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 Nordic Party Members: Linkages in Troubled Times, Edited by Marie Demker, Knut Heidar, and Karina Kosiara-Pedersen

Catch 22: Voters between Left/Right and EU-Integration

Quantitative
 
Euroscepticism
 
Party Systems
 
Public Opinion
 
Voting Behaviour
 
Presenter
Louise Hoon
Vrije Universiteit Brussel
Authors
Louise Hoon
Vrije Universiteit Brussel

Abstract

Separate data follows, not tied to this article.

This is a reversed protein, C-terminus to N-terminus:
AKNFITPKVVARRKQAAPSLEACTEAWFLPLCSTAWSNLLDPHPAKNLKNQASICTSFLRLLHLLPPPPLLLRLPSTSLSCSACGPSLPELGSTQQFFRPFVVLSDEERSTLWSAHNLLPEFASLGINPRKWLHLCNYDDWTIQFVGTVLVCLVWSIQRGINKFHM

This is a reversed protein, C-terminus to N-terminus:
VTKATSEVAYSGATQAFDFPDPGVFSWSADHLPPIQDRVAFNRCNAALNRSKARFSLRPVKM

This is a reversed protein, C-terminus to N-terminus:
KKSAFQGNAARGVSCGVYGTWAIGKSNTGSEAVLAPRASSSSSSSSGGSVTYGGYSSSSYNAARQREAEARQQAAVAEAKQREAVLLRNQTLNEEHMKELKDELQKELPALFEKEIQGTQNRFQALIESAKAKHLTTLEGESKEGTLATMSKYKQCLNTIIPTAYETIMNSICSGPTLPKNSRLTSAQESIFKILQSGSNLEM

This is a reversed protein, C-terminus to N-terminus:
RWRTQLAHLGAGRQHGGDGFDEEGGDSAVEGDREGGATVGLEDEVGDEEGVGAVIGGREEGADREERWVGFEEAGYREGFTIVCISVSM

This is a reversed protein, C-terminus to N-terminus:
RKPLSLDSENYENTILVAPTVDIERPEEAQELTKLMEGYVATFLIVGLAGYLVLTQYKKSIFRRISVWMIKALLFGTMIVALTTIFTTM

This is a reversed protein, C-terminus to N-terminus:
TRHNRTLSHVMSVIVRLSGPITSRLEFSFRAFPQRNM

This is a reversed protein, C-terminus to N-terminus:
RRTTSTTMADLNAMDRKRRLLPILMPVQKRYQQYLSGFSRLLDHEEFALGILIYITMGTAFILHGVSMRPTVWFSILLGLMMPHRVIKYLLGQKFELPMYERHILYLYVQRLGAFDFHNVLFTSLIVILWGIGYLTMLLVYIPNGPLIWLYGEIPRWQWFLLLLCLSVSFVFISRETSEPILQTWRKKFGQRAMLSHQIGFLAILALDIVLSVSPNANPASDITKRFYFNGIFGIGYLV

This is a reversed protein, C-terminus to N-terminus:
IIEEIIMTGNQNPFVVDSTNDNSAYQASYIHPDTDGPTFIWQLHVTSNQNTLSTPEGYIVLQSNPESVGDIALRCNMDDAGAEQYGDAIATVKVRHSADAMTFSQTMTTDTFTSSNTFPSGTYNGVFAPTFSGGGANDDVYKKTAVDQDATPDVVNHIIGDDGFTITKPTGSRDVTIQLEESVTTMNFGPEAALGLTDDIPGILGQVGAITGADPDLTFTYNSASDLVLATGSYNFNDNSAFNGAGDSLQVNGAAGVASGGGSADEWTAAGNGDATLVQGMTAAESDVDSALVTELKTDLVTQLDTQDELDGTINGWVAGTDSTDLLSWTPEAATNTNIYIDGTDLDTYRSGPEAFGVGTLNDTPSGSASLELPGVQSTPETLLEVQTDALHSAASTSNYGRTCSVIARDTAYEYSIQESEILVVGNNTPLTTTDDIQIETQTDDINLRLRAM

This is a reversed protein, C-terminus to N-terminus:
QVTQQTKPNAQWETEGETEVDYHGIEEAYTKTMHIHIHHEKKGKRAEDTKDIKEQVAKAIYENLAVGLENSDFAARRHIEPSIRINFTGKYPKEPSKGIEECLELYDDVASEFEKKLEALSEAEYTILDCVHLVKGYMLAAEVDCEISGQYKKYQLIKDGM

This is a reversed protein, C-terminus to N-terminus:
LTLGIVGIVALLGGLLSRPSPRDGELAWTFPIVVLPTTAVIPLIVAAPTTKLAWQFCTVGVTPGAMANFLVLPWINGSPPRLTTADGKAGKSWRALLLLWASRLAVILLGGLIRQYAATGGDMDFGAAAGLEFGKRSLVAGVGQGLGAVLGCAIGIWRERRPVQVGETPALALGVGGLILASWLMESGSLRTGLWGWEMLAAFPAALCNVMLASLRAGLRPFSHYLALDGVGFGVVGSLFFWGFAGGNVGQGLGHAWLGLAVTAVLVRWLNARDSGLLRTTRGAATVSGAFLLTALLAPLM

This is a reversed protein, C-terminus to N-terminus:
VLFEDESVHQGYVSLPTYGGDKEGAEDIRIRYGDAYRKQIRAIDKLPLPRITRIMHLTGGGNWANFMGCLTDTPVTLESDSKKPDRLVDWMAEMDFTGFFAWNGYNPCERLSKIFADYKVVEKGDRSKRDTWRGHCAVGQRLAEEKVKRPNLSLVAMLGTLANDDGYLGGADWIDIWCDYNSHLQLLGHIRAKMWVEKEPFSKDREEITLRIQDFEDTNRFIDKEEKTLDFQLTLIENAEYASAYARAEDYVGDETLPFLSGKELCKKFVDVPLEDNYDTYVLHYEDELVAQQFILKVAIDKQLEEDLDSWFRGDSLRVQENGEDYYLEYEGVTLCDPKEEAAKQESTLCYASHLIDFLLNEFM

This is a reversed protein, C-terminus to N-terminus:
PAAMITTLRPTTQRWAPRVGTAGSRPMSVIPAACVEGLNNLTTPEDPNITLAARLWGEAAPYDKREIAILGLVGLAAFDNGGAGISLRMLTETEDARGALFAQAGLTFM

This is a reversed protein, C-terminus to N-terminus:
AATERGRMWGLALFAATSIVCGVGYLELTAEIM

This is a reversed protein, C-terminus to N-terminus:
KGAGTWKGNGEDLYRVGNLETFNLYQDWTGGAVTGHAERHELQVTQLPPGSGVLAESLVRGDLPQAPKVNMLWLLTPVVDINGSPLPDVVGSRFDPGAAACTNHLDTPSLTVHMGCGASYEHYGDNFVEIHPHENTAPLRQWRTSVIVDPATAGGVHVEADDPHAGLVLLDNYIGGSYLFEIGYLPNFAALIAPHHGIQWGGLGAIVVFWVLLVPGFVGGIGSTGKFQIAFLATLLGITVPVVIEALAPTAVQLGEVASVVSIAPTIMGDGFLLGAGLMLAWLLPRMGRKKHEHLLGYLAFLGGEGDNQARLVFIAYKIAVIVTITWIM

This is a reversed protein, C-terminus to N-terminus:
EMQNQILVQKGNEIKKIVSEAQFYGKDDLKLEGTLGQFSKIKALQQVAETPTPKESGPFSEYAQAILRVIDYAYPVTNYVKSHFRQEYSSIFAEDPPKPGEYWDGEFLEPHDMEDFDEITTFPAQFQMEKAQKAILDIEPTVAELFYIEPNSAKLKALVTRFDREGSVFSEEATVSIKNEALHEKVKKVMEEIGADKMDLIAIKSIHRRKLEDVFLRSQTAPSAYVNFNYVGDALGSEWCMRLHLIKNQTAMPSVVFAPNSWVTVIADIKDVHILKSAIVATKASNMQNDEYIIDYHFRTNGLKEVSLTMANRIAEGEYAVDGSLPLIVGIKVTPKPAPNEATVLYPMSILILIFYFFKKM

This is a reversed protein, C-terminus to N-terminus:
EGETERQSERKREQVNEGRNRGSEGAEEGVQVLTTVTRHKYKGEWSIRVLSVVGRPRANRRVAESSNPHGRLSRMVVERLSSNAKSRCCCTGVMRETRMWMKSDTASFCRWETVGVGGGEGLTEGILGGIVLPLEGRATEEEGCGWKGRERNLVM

Long considered an irrelevant issue to voters, the EU has become an important determinant for electoral choice (see also De Vries 2007, Hobolt et al 2009). Parties’ positions on the left/right and pro-/anti-EU dimension take the shape of an inverted U curve, with extreme left- and right parties opposing, and centre parties supporting EU-integration (Marks, Hooghe & Wilson 2002). Whereas there are strategic and ideological incentives for parties to position as they do, it is not clear whether public opinion about left/right and pro/anti-EU integration issues mirrors this inverted U-curve. If not, than the increased salience of EU-integration in voters’ electoral choice, may pose those anti-European voters, who do not position at the extreme ends of the left/right spectrum, with the dilemma of voting for a party that they agree with on one, but not on the other dimension. This paper uses data of the European Election Study to map the distribution of voters in the two-dimensional ideological space. By matching these distributions with the specific inverted U-curves of the 28 member states, I identify different groups of ‘unserved voters’, whose left/right and EU-integration attitudes cannot be matched with a political party at offer in their country. Controlling for a range of other attitudes, I analyse what strategies those voters who remain ‘unserved’ apply to maximize congruence with the party they vote for. Not unsurprisingly, the analyses show that the relative importance voters attach to either one of the dimensions (salience) is an important indicator for what dimension they will prioritize when they vote. It is more interesting, however, that unserved voters are also more likely to switch between parties over elections, to split their ticket in coinciding elections, and to abstain from voting altogether.
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